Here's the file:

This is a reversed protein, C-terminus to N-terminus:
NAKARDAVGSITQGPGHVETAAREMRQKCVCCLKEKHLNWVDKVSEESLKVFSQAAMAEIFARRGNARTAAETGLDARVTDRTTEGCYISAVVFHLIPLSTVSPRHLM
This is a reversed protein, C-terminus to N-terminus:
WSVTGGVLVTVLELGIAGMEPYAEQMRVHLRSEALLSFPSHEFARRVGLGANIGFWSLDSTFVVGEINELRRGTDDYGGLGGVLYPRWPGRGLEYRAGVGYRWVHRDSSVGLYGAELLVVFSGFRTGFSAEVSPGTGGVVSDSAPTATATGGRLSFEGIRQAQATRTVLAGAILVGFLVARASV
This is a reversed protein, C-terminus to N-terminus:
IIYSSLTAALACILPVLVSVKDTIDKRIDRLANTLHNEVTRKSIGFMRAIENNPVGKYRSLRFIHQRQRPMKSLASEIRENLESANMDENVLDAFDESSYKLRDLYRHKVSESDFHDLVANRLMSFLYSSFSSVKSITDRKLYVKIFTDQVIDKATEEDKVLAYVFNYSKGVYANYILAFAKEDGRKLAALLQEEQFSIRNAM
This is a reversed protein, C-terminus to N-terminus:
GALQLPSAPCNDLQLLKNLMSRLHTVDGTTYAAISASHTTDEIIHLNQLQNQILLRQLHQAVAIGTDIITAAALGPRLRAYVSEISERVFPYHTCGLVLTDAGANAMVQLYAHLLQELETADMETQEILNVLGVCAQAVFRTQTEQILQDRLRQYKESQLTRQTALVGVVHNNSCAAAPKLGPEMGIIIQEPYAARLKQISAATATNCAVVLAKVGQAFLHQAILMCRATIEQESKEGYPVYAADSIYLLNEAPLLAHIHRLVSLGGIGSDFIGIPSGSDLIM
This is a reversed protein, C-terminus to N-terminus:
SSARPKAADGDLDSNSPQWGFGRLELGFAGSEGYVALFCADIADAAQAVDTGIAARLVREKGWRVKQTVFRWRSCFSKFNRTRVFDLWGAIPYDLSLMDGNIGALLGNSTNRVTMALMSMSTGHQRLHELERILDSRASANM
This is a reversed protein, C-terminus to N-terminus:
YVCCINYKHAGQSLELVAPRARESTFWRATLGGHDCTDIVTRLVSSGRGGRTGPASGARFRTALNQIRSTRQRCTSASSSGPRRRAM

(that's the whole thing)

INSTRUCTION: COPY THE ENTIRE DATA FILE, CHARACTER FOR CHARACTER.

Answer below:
This is a reversed protein, C-terminus to N-terminus:
NAKARDAVGSITQGPGHVETAAREMRQKCVCCLKEKHLNWVDKVSEESLKVFSQAAMAEIFARRGNARTAAETGLDARVTDRTTEGCYISAVVFHLIPLSTVSPRHLM
This is a reversed protein, C-terminus to N-terminus:
WSVTGGVLVTVLELGIAGMEPYAEQMRVHLRSEALLSFPSHEFARRVGLGANIGFWSLDSTFVVGEINELRRGTDDYGGLGGVLYPRWPGRGLEYRAGVGYRWVHRDSSVGLYGAELLVVFSGFRTGFSAEVSPGTGGVVSDSAPTATATGGRLSFEGIRQAQATRTVLAGAILVGFLVARASV
This is a reversed protein, C-terminus to N-terminus:
IIYSSLTAALACILPVLVSVKDTIDKRIDRLANTLHNEVTRKSIGFMRAIENNPVGKYRSLRFIHQRQRPMKSLASEIRENLESANMDENVLDAFDESSYKLRDLYRHKVSESDFHDLVANRLMSFLYSSFSSVKSITDRKLYVKIFTDQVIDKATEEDKVLAYVFNYSKGVYANYILAFAKEDGRKLAALLQEEQFSIRNAM
This is a reversed protein, C-terminus to N-terminus:
GALQLPSAPCNDLQLLKNLMSRLHTVDGTTYAAISASHTTDEIIHLNQLQNQILLRQLHQAVAIGTDIITAAALGPRLRAYVSEISERVFPYHTCGLVLTDAGANAMVQLYAHLLQELETADMETQEILNVLGVCAQAVFRTQTEQILQDRLRQYKESQLTRQTALVGVVHNNSCAAAPKLGPEMGIIIQEPYAARLKQISAATATNCAVVLAKVGQAFLHQAILMCRATIEQESKEGYPVYAADSIYLLNEAPLLAHIHRLVSLGGIGSDFIGIPSGSDLIM
This is a reversed protein, C-terminus to N-terminus:
SSARPKAADGDLDSNSPQWGFGRLELGFAGSEGYVALFCADIADAAQAVDTGIAARLVREKGWRVKQTVFRWRSCFSKFNRTRVFDLWGAIPYDLSLMDGNIGALLGNSTNRVTMALMSMSTGHQRLHELERILDSRASANM
This is a reversed protein, C-terminus to N-terminus:
YVCCINYKHAGQSLELVAPRARESTFWRATLGGHDCTDIVTRLVSSGRGGRTGPASGARFRTALNQIRSTRQRCTSASSSGPRRRAM